10. The contention of the learned Counsel for the petitioner that the execution application was barred by time has no force because practically and in effect it was a suit for possession. The matter regarding the identity has been very aptly dealt with by the Courts below. I am of the view that the objector who is son of the judgment debtor has no locus standi at all to file the objections. He neither had any tenancy right nor was he a licensee. Even a tenant or a licensee cannot challenge the title of the landlord (Section 116 of the Indian Evidence Act). If the decree includes the Government land or public passage, the Government authorities will protect their property but the judgment debtor or his son (objector) have no legal right or title in any part of the property. Therefore, they must vacate.
11. In my view, this father and son duo have made a mockery of law and have prolonged the litigation for about three decades because they are in unlawful possession. In fact objector was a total stranger and had started delaying the matter after his father lost the case up to the High Court. All this shows that the objector and the judgment debtor were indulging in delaying tactics based on falsehood and fraud. They have been trying to mislead the trial Court, appellate Court and the execution Court. It appears that the Courts have been very lenient to the judgment debtor and the objector and that is why the objector has dared to file this mala fide, vexatious and frivolous civil revision petition. In a rather similar case in which a father and son were delaying delivery of possession, titled T. Arivandandam V.T. v. Satpal, reported in 1978 Rajdhani Law Reporter (SC) 21, the Supreme Court of India opined as under:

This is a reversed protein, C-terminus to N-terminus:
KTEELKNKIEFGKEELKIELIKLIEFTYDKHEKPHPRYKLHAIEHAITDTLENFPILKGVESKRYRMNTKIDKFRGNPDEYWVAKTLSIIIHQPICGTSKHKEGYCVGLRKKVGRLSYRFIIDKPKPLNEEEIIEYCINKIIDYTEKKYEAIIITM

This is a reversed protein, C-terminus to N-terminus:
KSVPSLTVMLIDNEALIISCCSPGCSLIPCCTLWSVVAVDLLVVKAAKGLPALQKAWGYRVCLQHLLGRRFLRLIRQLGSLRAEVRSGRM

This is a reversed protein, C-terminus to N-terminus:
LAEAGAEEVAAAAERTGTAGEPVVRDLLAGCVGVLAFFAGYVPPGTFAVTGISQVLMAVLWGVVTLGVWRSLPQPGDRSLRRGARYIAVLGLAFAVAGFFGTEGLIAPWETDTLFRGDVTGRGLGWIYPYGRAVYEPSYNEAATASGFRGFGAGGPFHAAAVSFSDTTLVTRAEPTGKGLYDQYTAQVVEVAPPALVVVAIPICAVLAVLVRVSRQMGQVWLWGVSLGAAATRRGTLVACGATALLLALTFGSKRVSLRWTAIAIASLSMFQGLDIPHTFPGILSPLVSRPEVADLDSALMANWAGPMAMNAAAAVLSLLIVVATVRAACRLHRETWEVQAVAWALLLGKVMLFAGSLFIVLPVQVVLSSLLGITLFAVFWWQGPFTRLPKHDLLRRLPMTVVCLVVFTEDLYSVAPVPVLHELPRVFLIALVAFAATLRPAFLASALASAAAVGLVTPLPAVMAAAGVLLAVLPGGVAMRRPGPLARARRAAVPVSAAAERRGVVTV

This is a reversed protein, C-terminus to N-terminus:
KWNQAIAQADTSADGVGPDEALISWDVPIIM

'........ The long arm of the law must throttle such litigative caricatures if the confidence and credibility of the community and if the judicature is to survive. The contempt power of the Court is meant for such persons as the present petitioner.........'
12. In another matter relating to prolongation of litigation by devious means, the Supreme Court of India in the matter titled S.P. Chengalvaraya Naidu (dead) by LRs v. Jagannath (dead) by LRs and Ors., reported in II (1993) BC 546 (SC)=AIR 1994 SC 853, opined as under:
'The principle of ‘finality of litigation’ cannot be pressed to the extent of such an absurdity that it becomes an engine of fraud in the hands of dishonest litigants. The Courts of law are meant for imparting justice between the parties. One who comes to the Court, must come with clean h
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ands. We are constrained to say that more often than not, process of the Court is being abused. Property-ghabbers, tax-evaders, bank loan dodgers and other unscrupulous persons from all walks of life find the Court process a convenient lever to retain the illegal gains indefinitely. We have no hesitation to say that a person whose case is based on falsehood, has no right to approach the Court. He can be summarily thrown out at any stage of the litigation.' Considering all the facts and circumstances, I do not find it a fit case for interference under Section 115 of the CPC. The execution Court is directed to expedite execution, provide police aid to the Court Commissioner or bailiff and oust the judgment debtor and his son (objector) from the unlawful possession and restore possession to the decree holder within seven days. The petition being mala fide, vexatious and frivolous is dismissed with Rs. 50,000/- (Rupees fifty thousand) as costs against the petitioner and in favour of the respondents. Copy of this order be sent to the execution Court.